Pulpit Rocks

From Wikipedia, the free encyclopedia
Jump to: navigation, search
Pulpit Rocks
Pulpit Rocks.jpg
as painted in 1858
Pulpit Rocks is located in Pennsylvania
Pulpit Rocks
Pulpit Rocks is located in the US
Pulpit Rocks
Location Pike St. (Old US 22), northwest of Huntingdon, Pennsylvania
Coordinates 40°31′6.5″N 78°2′56.5″W / 40.518472°N 78.049028°W / 40.518472; -78.049028Coordinates: 40°31′6.5″N 78°2′56.5″W / 40.518472°N 78.049028°W / 40.518472; -78.049028
Area 4.5 acres (1.8 ha)
NRHP Reference # 93001614
Significant dates
Added to NRHP November 4, 1993[1]
Designated NHL November 4, 1993[2]

Pulpit Rocks is a geological formation adjacent to Pike Road (or Alexandria Pike Road, Old United States Route 22) northwest of Huntingdon in Huntingdon County, Pennsylvania. These weathered rock formations were instrumental in the determination of the stratigraphy of the Appalachian Mountains in the mid-19th century by the Pennsylvania Geological Survey. This work was influential in opening up new fields of geological research. The site was declared a National Historic Landmark in 1993.[2][3] It is partially owned by Juniata College, whose geology department uses the site for educational purposes. A plaque marks its location.

Description and history[edit]

The Pulpit Rocks are located along Warrior Ridge, a formation located between Huntingdon and Alexandria in the central Pennsylvania Appalachians. They are located on the north side of Pike Road, an old alignment of US 22 which now runs further south. The rock formations are essentially weathered pillars, about 50 feet (15 m) in height, that are isolated from one another by about 10 feet (3.0 m), spaces wide enough for a human to pass through. At the time research on this formation was first published in 1858, the accompanying watercolor painting (pictured here) was described as an accurate rendition of their state. The rocks are formed out of what is called Oriskany sandstone, and rest upon layers of limestone. The stone was laid down about 390 million years ago, when the area was covered by an inland sea, and have been eroding slowly ever since.[4]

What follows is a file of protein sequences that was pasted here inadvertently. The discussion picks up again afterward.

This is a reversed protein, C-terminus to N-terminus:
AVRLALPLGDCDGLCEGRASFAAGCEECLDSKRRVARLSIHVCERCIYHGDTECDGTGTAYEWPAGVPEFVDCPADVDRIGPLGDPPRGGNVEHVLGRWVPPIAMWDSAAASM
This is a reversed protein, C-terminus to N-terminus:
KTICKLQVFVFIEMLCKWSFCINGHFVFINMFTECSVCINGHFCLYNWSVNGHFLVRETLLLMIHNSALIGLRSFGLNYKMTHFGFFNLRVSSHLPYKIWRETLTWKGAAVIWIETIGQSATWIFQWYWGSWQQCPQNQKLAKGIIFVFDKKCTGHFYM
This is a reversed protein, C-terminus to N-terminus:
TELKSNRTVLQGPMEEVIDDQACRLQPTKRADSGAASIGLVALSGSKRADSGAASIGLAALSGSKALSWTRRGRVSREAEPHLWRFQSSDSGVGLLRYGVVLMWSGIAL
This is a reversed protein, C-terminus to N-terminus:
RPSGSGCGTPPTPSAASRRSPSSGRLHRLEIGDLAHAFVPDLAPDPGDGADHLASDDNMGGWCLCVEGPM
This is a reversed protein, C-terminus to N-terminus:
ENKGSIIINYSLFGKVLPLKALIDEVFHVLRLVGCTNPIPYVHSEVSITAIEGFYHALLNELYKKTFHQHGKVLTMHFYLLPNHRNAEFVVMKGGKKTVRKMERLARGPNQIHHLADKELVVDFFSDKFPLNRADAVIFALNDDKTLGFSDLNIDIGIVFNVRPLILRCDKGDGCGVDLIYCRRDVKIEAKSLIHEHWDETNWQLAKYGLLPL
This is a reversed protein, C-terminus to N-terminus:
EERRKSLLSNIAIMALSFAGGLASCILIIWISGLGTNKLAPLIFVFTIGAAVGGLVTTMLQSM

Pennsylvania's Geological Survey was established in 1836, with its survey work conducted between 1836 and 1842. The Huntingdon area was one of the first to be surveyed, and John Frazer, one of the geologists on the survey team, realized that the geology of this area strongly suggested that conventional wisdom about its structure was incorrect. The prevailing belief at the time was that there were single layers of sandstone and conglomerate underlying the ridges. In this area, in particular around the Pulpit Rocks, it was clear that there were in fact multiple layers of sandstone, separated from one another by thick layers of other types of rock. This realizaton immediately illuminated findings of surveys in neighboring New York and Virginia as to the structure of the mountain formations in those states. The Pennsylvania Geological Survey's first major report, published in 1858, featured the watercolor pictured here, highlighting the formation's importance in furthering the understanding of Appalachian (and more broadly all mountain) geology.[4]

See also[edit]

References[edit]

  1. ^ National Park Service (2007-01-23). "National Register Information System". National Register of Historic Places. National Park Service. 
  2. ^ a b "Pulpit Rocks". National Historic Landmark summary listing. National Park Service. Retrieved 2008-02-11. 
  3. ^ John W. Bond (December 2, 1992). "National Historic Landmark Nomination: Pulpit Rocks" (pdf). National Park Service.  and Accompanying 3 images, from 1840 and 1992 (32 KB)
  4. ^ a b "NHL nomination for Pulpit Rocks" (PDF). National Park Service. Retrieved 2017-04-13. 

External links[edit]